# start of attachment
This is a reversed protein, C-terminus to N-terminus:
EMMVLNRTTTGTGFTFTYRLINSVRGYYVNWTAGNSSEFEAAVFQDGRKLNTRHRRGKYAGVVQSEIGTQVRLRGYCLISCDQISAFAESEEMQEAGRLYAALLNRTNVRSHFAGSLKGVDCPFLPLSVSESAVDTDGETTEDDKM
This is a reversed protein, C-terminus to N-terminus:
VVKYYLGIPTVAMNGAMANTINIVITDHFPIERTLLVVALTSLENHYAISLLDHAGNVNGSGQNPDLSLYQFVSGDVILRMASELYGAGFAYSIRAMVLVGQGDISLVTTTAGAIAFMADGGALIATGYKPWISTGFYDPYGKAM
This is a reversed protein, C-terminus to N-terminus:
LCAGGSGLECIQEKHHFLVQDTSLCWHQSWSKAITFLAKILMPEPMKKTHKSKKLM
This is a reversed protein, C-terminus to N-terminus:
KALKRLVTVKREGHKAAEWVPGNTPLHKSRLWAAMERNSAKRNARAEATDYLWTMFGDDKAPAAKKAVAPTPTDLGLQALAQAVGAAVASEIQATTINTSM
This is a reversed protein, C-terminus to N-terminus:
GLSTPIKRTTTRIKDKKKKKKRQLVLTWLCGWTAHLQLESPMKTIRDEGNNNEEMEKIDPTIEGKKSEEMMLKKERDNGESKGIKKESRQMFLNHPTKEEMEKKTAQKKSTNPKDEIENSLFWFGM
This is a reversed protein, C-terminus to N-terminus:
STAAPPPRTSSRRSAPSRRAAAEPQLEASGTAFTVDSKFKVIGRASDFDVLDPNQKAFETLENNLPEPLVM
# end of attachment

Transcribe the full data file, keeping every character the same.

This is a reversed protein, C-terminus to N-terminus:
EMMVLNRTTTGTGFTFTYRLINSVRGYYVNWTAGNSSEFEAAVFQDGRKLNTRHRRGKYAGVVQSEIGTQVRLRGYCLISCDQISAFAESEEMQEAGRLYAALLNRTNVRSHFAGSLKGVDCPFLPLSVSESAVDTDGETTEDDKM
This is a reversed protein, C-terminus to N-terminus:
VVKYYLGIPTVAMNGAMANTINIVITDHFPIERTLLVVALTSLENHYAISLLDHAGNVNGSGQNPDLSLYQFVSGDVILRMASELYGAGFAYSIRAMVLVGQGDISLVTTTAGAIAFMADGGALIATGYKPWISTGFYDPYGKAM
This is a reversed protein, C-terminus to N-terminus:
LCAGGSGLECIQEKHHFLVQDTSLCWHQSWSKAITFLAKILMPEPMKKTHKSKKLM
This is a reversed protein, C-terminus to N-terminus:
KALKRLVTVKREGHKAAEWVPGNTPLHKSRLWAAMERNSAKRNARAEATDYLWTMFGDDKAPAAKKAVAPTPTDLGLQALAQAVGAAVASEIQATTINTSM
This is a reversed protein, C-terminus to N-terminus:
GLSTPIKRTTTRIKDKKKKKKRQLVLTWLCGWTAHLQLESPMKTIRDEGNNNEEMEKIDPTIEGKKSEEMMLKKERDNGESKGIKKESRQMFLNHPTKEEMEKKTAQKKSTNPKDEIENSLFWFGM
This is a reversed protein, C-terminus to N-terminus:
STAAPPPRTSSRRSAPSRRAAAEPQLEASGTAFTVDSKFKVIGRASDFDVLDPNQKAFETLENNLPEPLVM